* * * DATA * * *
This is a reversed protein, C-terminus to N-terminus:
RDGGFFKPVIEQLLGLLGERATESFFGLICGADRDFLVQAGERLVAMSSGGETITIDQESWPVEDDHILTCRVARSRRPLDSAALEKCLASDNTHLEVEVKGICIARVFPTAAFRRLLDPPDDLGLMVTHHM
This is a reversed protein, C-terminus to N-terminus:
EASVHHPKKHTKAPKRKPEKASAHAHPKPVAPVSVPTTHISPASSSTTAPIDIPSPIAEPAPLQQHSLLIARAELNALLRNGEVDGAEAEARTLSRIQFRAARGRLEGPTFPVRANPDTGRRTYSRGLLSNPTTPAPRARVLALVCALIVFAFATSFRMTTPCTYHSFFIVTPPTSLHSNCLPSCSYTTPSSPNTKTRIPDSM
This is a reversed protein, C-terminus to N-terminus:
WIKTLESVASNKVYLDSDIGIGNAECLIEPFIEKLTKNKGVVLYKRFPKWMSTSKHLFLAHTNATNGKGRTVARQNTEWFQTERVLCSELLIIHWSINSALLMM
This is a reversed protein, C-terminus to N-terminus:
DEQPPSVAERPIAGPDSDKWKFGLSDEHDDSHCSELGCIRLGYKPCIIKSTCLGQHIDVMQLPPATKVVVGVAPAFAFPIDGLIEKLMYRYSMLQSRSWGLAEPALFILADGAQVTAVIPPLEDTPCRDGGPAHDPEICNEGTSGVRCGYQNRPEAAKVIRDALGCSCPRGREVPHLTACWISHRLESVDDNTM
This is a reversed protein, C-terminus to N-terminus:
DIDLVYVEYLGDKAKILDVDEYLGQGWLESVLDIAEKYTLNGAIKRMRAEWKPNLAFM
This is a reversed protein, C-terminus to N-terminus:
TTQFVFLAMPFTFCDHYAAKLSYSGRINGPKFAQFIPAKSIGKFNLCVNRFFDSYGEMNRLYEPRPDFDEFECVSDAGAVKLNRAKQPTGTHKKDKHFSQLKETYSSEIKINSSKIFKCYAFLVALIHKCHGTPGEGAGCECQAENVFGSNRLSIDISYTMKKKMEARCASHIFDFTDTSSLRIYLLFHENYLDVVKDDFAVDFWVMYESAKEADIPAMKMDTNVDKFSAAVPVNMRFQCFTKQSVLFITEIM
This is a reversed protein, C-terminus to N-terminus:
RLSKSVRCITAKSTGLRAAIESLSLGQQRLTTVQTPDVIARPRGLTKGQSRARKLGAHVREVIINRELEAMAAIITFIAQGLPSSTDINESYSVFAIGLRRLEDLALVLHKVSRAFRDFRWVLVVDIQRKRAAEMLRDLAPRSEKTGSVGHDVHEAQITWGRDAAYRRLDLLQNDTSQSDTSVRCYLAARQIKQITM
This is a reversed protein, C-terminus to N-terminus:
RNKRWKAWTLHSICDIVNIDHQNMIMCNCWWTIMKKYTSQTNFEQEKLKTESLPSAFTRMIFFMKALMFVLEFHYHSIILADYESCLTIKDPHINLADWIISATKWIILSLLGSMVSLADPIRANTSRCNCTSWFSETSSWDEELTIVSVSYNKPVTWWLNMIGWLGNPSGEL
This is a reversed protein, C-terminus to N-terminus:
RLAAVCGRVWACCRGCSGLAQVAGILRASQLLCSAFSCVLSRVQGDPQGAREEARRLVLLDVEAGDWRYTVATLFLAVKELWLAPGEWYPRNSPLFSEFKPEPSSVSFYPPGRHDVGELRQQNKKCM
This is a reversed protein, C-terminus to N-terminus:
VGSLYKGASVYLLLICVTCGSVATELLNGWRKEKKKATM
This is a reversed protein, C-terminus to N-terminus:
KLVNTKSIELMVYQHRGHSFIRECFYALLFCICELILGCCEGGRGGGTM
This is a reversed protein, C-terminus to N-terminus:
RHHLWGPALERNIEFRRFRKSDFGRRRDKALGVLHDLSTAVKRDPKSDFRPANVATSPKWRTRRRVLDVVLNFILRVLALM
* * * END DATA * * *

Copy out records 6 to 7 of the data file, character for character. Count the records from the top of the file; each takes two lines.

This is a reversed protein, C-terminus to N-terminus:
TTQFVFLAMPFTFCDHYAAKLSYSGRINGPKFAQFIPAKSIGKFNLCVNRFFDSYGEMNRLYEPRPDFDEFECVSDAGAVKLNRAKQPTGTHKKDKHFSQLKETYSSEIKINSSKIFKCYAFLVALIHKCHGTPGEGAGCECQAENVFGSNRLSIDISYTMKKKMEARCASHIFDFTDTSSLRIYLLFHENYLDVVKDDFAVDFWVMYESAKEADIPAMKMDTNVDKFSAAVPVNMRFQCFTKQSVLFITEIM
This is a reversed protein, C-terminus to N-terminus:
RLSKSVRCITAKSTGLRAAIESLSLGQQRLTTVQTPDVIARPRGLTKGQSRARKLGAHVREVIINRELEAMAAIITFIAQGLPSSTDINESYSVFAIGLRRLEDLALVLHKVSRAFRDFRWVLVVDIQRKRAAEMLRDLAPRSEKTGSVGHDVHEAQITWGRDAAYRRLDLLQNDTSQSDTSVRCYLAARQIKQITM